1 Nurse your baby often--immediately after birth. Breastfeeding on demand--even if you do not plan to do so long-term--helps prevent and relieve engorgement. This is because, initially, your milk is going to come in regardless(usually within 2-4 days), and more milk released through breastfeeding means there will be less milk present to clog the milk ducts of the breast.
2 Ensure the baby is latched properly so they may get as much milk as possible during the feeding. Do not offer the other breast until your baby has nursed for at least 10 minutes on the first breast. At the next feeding, offer the breast that was last nursed on first. Avoid letting your baby fall asleep at the breast. Stimulate their jaw or rub their back to help keep them awake.
3 If you become engorged (most women do, even with prevention), before and during feedings, massage your breasts. Feel your breasts and try to find knots or lumps. This is where some of the backed-up milk is. Massage those knots and knead them toward the areola. It is most effective to do during feedings, but you should do this periodically during times you are not breastfeeding.
4 Add a cool compress (try an ice pack wrapped in a dish cloth) to your breasts throughout the day for up to 20 minutes each time. This will help with the swelling you will experience and help to relieve some of the pain and tenderness.
5 Only use warm compresses right before nursing. You will want to apply the compress, such as hot wet rags, for just a few minutes before each feeding. Warm compresses will only encourage the milk to begin to flow. You should avoid applying a warm compress for an extended period of time, as excessive use can lead to inflammation.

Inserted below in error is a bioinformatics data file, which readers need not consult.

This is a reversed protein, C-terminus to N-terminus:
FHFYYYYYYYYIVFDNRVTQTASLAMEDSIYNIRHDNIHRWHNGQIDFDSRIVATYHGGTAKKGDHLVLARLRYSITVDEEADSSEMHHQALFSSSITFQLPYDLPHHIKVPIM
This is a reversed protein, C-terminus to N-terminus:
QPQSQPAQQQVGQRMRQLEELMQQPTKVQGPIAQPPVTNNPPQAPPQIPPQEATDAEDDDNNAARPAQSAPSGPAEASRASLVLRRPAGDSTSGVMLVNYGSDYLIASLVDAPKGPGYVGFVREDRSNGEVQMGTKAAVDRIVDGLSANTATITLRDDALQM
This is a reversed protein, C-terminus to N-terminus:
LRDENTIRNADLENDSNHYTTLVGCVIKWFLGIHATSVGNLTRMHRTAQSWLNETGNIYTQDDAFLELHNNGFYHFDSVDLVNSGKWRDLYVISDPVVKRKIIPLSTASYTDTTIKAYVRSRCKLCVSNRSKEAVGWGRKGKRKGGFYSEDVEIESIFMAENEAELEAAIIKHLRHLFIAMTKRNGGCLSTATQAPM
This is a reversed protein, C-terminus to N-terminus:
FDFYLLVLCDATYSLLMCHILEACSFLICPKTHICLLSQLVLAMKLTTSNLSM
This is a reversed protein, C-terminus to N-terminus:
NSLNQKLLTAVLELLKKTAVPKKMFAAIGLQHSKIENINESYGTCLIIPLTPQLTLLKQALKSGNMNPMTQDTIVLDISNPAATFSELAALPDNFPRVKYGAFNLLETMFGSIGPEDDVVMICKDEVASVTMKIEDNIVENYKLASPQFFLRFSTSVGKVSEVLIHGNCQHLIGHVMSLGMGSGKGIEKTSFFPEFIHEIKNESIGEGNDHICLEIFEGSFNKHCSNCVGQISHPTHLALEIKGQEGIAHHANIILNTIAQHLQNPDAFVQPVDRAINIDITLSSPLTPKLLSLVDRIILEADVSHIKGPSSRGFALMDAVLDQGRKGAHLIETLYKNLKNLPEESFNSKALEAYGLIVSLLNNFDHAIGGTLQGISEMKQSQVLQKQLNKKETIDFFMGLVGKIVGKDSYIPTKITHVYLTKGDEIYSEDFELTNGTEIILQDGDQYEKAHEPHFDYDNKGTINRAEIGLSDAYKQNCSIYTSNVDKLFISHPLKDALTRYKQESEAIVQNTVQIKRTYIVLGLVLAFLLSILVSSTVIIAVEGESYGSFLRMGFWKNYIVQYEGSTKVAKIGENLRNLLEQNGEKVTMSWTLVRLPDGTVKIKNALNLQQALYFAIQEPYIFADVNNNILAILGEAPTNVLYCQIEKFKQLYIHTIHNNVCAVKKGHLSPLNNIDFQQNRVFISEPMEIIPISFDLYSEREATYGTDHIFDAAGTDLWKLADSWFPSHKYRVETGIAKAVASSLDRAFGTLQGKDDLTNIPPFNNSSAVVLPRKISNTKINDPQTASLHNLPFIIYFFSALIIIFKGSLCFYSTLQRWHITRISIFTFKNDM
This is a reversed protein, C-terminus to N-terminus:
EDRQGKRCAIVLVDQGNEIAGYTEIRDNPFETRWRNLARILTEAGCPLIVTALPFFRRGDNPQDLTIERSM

6 If you are getting no relief from the aforementioned suggestions, it is time to use cabbage leaves. There is no clear evidence as to why cabbage leaves work for so many, but many women tout their effectiveness at discouraging an oversupply of milk.
You may use chilled or room temperature cabbage leaves. Wash them and tear the leaves from the large veins (you do not want cabbage vein imprints on your breasts--trust me) and place them in your bra. Leave them there until they wilt. Those with mild engorgement should only do this 2 or 3 times per day. If you are severely engorged, leave the cabbage leaves in place until your breasts are of normal softness again, and change the leaves once they wilt. It may seem as if it is not working, but many times your breasts suddenly seem to return to normal in as little as 24 hours.
7 Using a breast pump is also a good option. Breastfeed as often as possible, but try to pump or hand express between feedings. This will greatly help some, but help little or none at all for others. It will depend on your level of engorgement and if your breasts respond well to simulated sucking.